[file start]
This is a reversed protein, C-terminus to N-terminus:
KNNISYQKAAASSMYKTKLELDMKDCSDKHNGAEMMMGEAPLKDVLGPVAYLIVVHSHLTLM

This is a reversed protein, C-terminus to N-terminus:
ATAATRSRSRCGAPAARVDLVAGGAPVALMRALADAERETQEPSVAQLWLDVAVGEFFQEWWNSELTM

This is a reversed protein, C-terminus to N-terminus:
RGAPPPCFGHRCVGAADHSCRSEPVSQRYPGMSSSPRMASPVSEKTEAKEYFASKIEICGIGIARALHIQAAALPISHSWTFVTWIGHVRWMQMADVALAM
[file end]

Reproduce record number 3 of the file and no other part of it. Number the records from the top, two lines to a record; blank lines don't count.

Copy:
This is a reversed protein, C-terminus to N-terminus:
RGAPPPCFGHRCVGAADHSCRSEPVSQRYPGMSSSPRMASPVSEKTEAKEYFASKIEICGIGIARALHIQAAALPISHSWTFVTWIGHVRWMQMADVALAM